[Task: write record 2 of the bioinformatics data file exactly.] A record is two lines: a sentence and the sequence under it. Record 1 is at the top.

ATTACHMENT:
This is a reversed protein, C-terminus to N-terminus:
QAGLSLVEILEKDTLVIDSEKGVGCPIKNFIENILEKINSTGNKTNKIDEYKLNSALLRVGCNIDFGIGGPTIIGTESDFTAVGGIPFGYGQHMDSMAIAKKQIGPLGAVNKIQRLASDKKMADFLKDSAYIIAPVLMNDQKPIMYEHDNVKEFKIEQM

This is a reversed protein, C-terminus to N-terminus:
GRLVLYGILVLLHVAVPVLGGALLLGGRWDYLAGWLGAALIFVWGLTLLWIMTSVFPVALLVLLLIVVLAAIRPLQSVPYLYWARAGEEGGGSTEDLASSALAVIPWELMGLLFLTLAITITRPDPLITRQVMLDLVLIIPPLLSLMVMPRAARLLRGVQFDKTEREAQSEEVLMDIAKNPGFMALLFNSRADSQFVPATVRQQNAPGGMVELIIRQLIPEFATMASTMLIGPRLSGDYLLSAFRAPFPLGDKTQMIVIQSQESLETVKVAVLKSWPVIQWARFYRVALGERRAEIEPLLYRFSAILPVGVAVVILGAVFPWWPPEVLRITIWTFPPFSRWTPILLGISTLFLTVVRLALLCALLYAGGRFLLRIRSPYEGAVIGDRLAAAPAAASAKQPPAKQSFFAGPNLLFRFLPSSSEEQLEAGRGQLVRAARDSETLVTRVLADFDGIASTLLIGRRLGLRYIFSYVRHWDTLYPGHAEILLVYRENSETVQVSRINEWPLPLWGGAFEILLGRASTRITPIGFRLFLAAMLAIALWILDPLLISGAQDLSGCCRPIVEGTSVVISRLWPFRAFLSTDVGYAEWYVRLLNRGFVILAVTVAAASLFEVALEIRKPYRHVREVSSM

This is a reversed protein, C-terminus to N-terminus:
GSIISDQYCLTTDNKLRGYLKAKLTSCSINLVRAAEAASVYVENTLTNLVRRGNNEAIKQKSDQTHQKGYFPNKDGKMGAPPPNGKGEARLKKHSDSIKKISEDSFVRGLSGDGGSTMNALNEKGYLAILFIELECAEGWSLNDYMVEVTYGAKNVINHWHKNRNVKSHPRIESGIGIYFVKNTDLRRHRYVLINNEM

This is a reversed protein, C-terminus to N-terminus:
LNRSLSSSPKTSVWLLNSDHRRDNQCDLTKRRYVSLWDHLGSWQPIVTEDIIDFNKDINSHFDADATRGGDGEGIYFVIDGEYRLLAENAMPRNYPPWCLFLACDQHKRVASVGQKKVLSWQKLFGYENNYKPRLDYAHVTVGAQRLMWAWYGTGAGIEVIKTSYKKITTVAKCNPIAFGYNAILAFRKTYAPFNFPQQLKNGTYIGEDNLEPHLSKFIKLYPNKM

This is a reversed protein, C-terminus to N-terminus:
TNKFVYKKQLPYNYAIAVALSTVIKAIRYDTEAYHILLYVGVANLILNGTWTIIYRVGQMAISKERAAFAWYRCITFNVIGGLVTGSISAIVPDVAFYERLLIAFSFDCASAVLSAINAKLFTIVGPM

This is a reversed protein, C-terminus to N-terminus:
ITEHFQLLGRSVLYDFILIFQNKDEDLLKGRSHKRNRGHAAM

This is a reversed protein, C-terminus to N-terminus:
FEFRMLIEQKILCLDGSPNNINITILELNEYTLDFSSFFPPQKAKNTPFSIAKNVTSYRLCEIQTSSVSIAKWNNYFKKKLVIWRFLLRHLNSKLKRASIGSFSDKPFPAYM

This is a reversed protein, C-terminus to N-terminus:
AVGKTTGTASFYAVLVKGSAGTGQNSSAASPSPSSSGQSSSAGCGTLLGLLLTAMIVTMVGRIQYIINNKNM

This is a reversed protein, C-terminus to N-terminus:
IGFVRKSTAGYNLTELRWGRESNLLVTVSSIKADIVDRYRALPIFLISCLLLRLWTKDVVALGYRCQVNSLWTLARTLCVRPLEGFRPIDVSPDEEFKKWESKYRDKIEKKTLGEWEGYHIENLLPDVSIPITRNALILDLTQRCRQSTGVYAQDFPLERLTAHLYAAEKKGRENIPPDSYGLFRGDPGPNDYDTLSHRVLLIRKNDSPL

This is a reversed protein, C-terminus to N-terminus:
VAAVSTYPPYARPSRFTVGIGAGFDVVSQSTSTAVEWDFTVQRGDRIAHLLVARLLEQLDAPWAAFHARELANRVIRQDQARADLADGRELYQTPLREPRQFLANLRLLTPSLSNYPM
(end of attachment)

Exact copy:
This is a reversed protein, C-terminus to N-terminus:
GRLVLYGILVLLHVAVPVLGGALLLGGRWDYLAGWLGAALIFVWGLTLLWIMTSVFPVALLVLLLIVVLAAIRPLQSVPYLYWARAGEEGGGSTEDLASSALAVIPWELMGLLFLTLAITITRPDPLITRQVMLDLVLIIPPLLSLMVMPRAARLLRGVQFDKTEREAQSEEVLMDIAKNPGFMALLFNSRADSQFVPATVRQQNAPGGMVELIIRQLIPEFATMASTMLIGPRLSGDYLLSAFRAPFPLGDKTQMIVIQSQESLETVKVAVLKSWPVIQWARFYRVALGERRAEIEPLLYRFSAILPVGVAVVILGAVFPWWPPEVLRITIWTFPPFSRWTPILLGISTLFLTVVRLALLCALLYAGGRFLLRIRSPYEGAVIGDRLAAAPAAASAKQPPAKQSFFAGPNLLFRFLPSSSEEQLEAGRGQLVRAARDSETLVTRVLADFDGIASTLLIGRRLGLRYIFSYVRHWDTLYPGHAEILLVYRENSETVQVSRINEWPLPLWGGAFEILLGRASTRITPIGFRLFLAAMLAIALWILDPLLISGAQDLSGCCRPIVEGTSVVISRLWPFRAFLSTDVGYAEWYVRLLNRGFVILAVTVAAASLFEVALEIRKPYRHVREVSSM